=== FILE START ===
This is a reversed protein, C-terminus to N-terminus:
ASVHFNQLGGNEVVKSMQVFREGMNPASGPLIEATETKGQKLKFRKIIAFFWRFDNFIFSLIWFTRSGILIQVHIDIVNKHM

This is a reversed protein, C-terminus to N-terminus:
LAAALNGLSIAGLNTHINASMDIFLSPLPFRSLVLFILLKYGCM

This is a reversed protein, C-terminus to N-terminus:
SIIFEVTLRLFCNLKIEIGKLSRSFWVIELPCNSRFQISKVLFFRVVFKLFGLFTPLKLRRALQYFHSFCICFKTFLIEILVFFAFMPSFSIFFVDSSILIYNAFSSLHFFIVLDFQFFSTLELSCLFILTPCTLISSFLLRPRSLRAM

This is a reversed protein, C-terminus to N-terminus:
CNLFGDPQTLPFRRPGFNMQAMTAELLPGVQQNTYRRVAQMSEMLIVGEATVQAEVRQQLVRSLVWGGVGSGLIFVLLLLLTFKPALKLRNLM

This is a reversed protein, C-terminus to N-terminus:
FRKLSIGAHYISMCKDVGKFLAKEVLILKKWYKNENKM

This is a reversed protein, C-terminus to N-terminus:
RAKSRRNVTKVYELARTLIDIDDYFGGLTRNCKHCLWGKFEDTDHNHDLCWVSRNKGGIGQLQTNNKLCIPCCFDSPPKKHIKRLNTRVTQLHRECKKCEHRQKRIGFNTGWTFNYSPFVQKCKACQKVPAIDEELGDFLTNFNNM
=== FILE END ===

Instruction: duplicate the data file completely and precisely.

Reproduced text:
This is a reversed protein, C-terminus to N-terminus:
ASVHFNQLGGNEVVKSMQVFREGMNPASGPLIEATETKGQKLKFRKIIAFFWRFDNFIFSLIWFTRSGILIQVHIDIVNKHM

This is a reversed protein, C-terminus to N-terminus:
LAAALNGLSIAGLNTHINASMDIFLSPLPFRSLVLFILLKYGCM

This is a reversed protein, C-terminus to N-terminus:
SIIFEVTLRLFCNLKIEIGKLSRSFWVIELPCNSRFQISKVLFFRVVFKLFGLFTPLKLRRALQYFHSFCICFKTFLIEILVFFAFMPSFSIFFVDSSILIYNAFSSLHFFIVLDFQFFSTLELSCLFILTPCTLISSFLLRPRSLRAM

This is a reversed protein, C-terminus to N-terminus:
CNLFGDPQTLPFRRPGFNMQAMTAELLPGVQQNTYRRVAQMSEMLIVGEATVQAEVRQQLVRSLVWGGVGSGLIFVLLLLLTFKPALKLRNLM

This is a reversed protein, C-terminus to N-terminus:
FRKLSIGAHYISMCKDVGKFLAKEVLILKKWYKNENKM

This is a reversed protein, C-terminus to N-terminus:
RAKSRRNVTKVYELARTLIDIDDYFGGLTRNCKHCLWGKFEDTDHNHDLCWVSRNKGGIGQLQTNNKLCIPCCFDSPPKKHIKRLNTRVTQLHRECKKCEHRQKRIGFNTGWTFNYSPFVQKCKACQKVPAIDEELGDFLTNFNNM